Anybody who has watched attentively the first few flurries of the national Republicans' contest for the GOP's presidential nomination in 2012 will have observed the striking incidence of conflicts, one-on-one and otherwise:
Romney vs. Pawlenty; Pawlenty vs. Bachmann; Ron Paul vs. the field; Newt Gingrich vs. the interrogating media; etc. Poor Tim Pawlenty, the previously heralded governor of Minnesota, came out on the short end of both his throwdowns and, perhaps not coincidentally, in the first vote count of the presidential season — the GOP's quadrennial Iowa straw vote. Also not coincidentally, he's now out of the race. Texas governor Rick Perry is simultaneously in the race, and he's already tangling with former Utah governor Jon Huntsman and, like Gingrich, with a media feasting on his gaffes.
Since the aforesaid media has been keeping itself busy reporting on these conflicts, we fully expect to be hearing any day now from the same sets of purists who are forever objecting that reporters should be focusing entirely on "the issues" and not on personalities or "horse races."
Fine, advice taken, but put that cod liver oil back on the shelf. The fact is that the dustups we've seen so far lead directly to a knowledge of what the issues are — particularly in the case of Perry, who is being jumped for his rather primitive misunderstandings of economics (accusing Fed chairman Ben Bernanke of "treasonous" behavior) and science (disputing both evolution and climate change). And Ron Paul stands out in an opportunistic field not only for the legitimacy of his libertarian views but for his willingness to trade punches with his equivocating brethren on assorted matters of war and peace.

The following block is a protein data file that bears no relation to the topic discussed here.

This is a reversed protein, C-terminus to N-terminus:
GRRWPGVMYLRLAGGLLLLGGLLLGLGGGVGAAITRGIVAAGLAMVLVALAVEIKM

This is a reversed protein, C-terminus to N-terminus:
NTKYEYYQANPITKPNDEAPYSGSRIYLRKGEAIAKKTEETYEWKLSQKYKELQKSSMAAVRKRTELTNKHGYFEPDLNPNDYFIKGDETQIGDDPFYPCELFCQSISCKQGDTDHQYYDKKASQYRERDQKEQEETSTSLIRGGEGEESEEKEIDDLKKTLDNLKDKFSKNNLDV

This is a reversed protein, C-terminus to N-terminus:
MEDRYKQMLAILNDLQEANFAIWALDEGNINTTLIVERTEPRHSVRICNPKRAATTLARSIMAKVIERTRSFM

All of this is preamble to a brief statement on the nature of recent clashes on both the Memphis City Council and the Shelby County Commission. When the Flyer recently posted an online account of an angry email exchange between council chairman Myron Lowery and council member Wanda Halbert, some readers commented to the tune of "a plague on both their houses." We're not mandating that they should have picked sides, just noting that that particular dispute concerned certain issues of council procedure that were long overdue for a reexamination.
Similarly, a pair of mano-a-manos indulged in this week on the commission by Democrat and city-dweller Steve Mulroy and Republican and rural outlier Terry Roland were based not so much on personalities as on real issues — in one case, the legitimacy of and need for a county living-wage commission (Mulroy for, Roland against); in the other, radically different perspectives on the efficacy of selling the county's interest in the convention center to the city. Proponent Roland, a Millington resident, emphasized the county's gain from the sale of $75 million; Mulroy, a Midtowner, has long harbored doubts about the value of the Bass Pro/Pyramid deal, which the sale will facilitate.
Perhaps nowhere else do the personal and the philosophical and the pragmatic intersect so obviously as in politics and government. That's what makes it all worth watching — and reporting on.